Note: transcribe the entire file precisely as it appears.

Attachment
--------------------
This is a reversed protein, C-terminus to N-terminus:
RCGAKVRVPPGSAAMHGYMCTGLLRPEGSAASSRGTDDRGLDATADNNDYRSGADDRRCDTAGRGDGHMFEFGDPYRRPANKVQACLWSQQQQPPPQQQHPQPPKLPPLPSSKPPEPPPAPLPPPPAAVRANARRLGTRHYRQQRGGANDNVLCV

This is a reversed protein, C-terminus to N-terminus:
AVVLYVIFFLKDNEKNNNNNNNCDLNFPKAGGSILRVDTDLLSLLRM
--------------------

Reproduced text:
This is a reversed protein, C-terminus to N-terminus:
RCGAKVRVPPGSAAMHGYMCTGLLRPEGSAASSRGTDDRGLDATADNNDYRSGADDRRCDTAGRGDGHMFEFGDPYRRPANKVQACLWSQQQQPPPQQQHPQPPKLPPLPSSKPPEPPPAPLPPPPAAVRANARRLGTRHYRQQRGGANDNVLCV

This is a reversed protein, C-terminus to N-terminus:
AVVLYVIFFLKDNEKNNNNNNNCDLNFPKAGGSILRVDTDLLSLLRM